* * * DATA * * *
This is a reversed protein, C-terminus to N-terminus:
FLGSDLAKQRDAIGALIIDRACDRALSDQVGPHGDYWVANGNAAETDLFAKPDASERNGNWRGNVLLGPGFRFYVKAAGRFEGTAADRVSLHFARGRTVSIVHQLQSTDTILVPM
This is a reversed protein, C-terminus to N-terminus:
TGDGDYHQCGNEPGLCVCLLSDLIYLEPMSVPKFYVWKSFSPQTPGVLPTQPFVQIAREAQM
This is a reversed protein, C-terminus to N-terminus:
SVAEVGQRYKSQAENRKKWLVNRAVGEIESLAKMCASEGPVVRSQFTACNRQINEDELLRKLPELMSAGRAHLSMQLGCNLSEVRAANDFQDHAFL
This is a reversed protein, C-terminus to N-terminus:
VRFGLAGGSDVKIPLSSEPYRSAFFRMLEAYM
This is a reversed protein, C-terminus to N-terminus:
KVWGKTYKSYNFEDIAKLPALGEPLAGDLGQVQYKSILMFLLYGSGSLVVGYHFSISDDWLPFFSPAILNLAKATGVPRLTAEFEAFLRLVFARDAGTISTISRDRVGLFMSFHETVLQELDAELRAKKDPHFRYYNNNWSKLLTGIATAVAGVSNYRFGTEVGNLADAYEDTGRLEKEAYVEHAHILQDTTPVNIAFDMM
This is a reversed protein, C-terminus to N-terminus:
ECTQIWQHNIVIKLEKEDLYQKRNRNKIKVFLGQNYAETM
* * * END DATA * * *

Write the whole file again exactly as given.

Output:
This is a reversed protein, C-terminus to N-terminus:
FLGSDLAKQRDAIGALIIDRACDRALSDQVGPHGDYWVANGNAAETDLFAKPDASERNGNWRGNVLLGPGFRFYVKAAGRFEGTAADRVSLHFARGRTVSIVHQLQSTDTILVPM
This is a reversed protein, C-terminus to N-terminus:
TGDGDYHQCGNEPGLCVCLLSDLIYLEPMSVPKFYVWKSFSPQTPGVLPTQPFVQIAREAQM
This is a reversed protein, C-terminus to N-terminus:
SVAEVGQRYKSQAENRKKWLVNRAVGEIESLAKMCASEGPVVRSQFTACNRQINEDELLRKLPELMSAGRAHLSMQLGCNLSEVRAANDFQDHAFL
This is a reversed protein, C-terminus to N-terminus:
VRFGLAGGSDVKIPLSSEPYRSAFFRMLEAYM
This is a reversed protein, C-terminus to N-terminus:
KVWGKTYKSYNFEDIAKLPALGEPLAGDLGQVQYKSILMFLLYGSGSLVVGYHFSISDDWLPFFSPAILNLAKATGVPRLTAEFEAFLRLVFARDAGTISTISRDRVGLFMSFHETVLQELDAELRAKKDPHFRYYNNNWSKLLTGIATAVAGVSNYRFGTEVGNLADAYEDTGRLEKEAYVEHAHILQDTTPVNIAFDMM
This is a reversed protein, C-terminus to N-terminus:
ECTQIWQHNIVIKLEKEDLYQKRNRNKIKVFLGQNYAETM